learning skills, training

Vision: Focusing Skills

Vision: “The ability of sight, the manner in which one sees or conceives of something”

Think about it:

If you are unable to scan horizontally – a visual requisite for reading and closing letters into words that are meaningful – your achievement level drops.

If you are unable to distinguish small differences (visual discrimination), which is especially critical for sustained reading over an extended period of time, your achievement level drops.

If you are unable to understand vocabulary and verbal ideas due to visual fatigue and loss of concentration, your achievement level drops.

If you have jerky eye movement when following an object, excessive head movement, overshooting the target, fatigue, and clumsiness – symptoms of poor eye tracking – your achievement level drops.

The SOI-IPP program has been able to screen people with these conditions and prepare a course of action. For severe cases of these vision issues, the best therapy is a developmental optometrist. SOI realizes the value of such treatment and encourages people to pursue this venue.

Vision can be the hindrance for learning success. Students receive the OK from the school nurse that their vision is 20/20, but classroom performance says otherwise. If a student is suspected of having vision problems, every avenue should be pursued to correct the deficiency. Build a foundation: strengthen the teamwork of the eyes so the learning experience is enjoyable.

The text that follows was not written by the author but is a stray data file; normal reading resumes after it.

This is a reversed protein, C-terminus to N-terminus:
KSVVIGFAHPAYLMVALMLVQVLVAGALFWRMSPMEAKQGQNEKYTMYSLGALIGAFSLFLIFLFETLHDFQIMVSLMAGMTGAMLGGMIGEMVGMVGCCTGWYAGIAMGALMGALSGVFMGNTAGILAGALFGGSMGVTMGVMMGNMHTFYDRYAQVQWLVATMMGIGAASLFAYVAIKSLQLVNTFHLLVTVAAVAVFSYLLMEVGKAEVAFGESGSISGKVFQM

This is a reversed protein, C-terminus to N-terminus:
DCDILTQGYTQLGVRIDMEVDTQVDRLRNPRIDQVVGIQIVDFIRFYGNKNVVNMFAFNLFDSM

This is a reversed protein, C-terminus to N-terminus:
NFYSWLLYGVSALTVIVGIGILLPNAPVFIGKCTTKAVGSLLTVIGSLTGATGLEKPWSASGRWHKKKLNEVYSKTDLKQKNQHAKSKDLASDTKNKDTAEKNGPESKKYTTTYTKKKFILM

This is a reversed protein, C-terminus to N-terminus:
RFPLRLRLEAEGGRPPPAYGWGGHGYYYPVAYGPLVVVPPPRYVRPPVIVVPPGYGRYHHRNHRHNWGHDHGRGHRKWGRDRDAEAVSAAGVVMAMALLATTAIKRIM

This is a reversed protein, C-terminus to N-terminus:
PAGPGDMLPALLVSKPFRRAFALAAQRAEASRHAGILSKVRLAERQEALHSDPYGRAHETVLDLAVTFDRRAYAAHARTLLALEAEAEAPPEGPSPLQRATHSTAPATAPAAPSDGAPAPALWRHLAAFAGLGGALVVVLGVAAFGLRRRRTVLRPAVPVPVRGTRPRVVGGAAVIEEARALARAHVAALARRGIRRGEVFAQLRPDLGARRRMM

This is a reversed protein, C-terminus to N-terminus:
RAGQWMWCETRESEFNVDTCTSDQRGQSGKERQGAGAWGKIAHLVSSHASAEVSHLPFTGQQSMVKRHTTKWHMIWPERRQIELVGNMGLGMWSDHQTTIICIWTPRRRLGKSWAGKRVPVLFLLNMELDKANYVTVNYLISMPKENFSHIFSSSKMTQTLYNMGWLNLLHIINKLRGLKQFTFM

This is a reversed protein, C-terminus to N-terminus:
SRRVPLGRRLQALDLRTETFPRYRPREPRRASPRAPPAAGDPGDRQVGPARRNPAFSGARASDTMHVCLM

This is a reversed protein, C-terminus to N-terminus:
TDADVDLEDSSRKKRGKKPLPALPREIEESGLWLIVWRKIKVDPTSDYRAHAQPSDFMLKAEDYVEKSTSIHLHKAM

SOI has designed a new vision workbook that targets these focusing skills! The workbook concentrates on the areas of visual tracking and stamina. Parents and teachers are invited to use this tool as part of their student exercises in developing good vision skills. Whether you are in a school, clinic, or at home, this workbook is great option! Take a look at the sample pages below.

written by: Jody Brooks, SOI Systems general manager

learning skills

Learning To Read: Essential Skills and Abilities

How many intelligent children are failed each year because they fail to learn to read? How many teachers blame themselves because their students do not thrive under their tutelage?

If one says it takes intelligence to learn to read, everyone would agree. Therein lies the conundrum – what is meant by intelligence? We know that general intelligence is not the answer.

What if we asked a different question – not how much intelligence but what kind. If we ask what kind of intelligence is required for learning to read, we have a much better chance of understanding how intelligence is related to reading.

In order to answer the question, though, we must look to a theory of intelligence that validly and reliably reflects the functions of the human brain as a basis for designing tests that will allow teachers to diagnose the kinds of intelligence a child brings to school and match those to what kinds are needed for successful learning.

It is much easier to include intelligence training in the earlier grades, and it is much easier to teach children than to “fix” adults who have failed to succeed in school.

With studies, the specific and different abilities as they related to different aspects of reading began to unfold like a picture book – specific and basic abilities like:

  • Visual memory for details
  • Visual closure
  • Visual attending
  • Conceptual classification
  • Visual discrimination

Each of these intellectual abilities took precedence in importance over Continue reading “Learning To Read: Essential Skills and Abilities”